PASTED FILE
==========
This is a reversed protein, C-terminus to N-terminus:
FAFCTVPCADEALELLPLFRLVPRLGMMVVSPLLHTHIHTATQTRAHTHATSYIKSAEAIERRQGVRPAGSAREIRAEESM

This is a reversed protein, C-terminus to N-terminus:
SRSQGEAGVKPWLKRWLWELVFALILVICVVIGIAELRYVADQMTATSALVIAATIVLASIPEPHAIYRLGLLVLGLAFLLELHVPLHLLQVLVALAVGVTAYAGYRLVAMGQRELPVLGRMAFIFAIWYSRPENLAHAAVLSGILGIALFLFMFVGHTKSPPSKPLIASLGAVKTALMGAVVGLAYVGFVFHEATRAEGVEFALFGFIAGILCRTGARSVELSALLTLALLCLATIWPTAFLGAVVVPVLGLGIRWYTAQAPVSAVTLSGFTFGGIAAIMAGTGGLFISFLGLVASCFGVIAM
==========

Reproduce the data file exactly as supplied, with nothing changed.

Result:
This is a reversed protein, C-terminus to N-terminus:
FAFCTVPCADEALELLPLFRLVPRLGMMVVSPLLHTHIHTATQTRAHTHATSYIKSAEAIERRQGVRPAGSAREIRAEESM

This is a reversed protein, C-terminus to N-terminus:
SRSQGEAGVKPWLKRWLWELVFALILVICVVIGIAELRYVADQMTATSALVIAATIVLASIPEPHAIYRLGLLVLGLAFLLELHVPLHLLQVLVALAVGVTAYAGYRLVAMGQRELPVLGRMAFIFAIWYSRPENLAHAAVLSGILGIALFLFMFVGHTKSPPSKPLIASLGAVKTALMGAVVGLAYVGFVFHEATRAEGVEFALFGFIAGILCRTGARSVELSALLTLALLCLATIWPTAFLGAVVVPVLGLGIRWYTAQAPVSAVTLSGFTFGGIAAIMAGTGGLFISFLGLVASCFGVIAM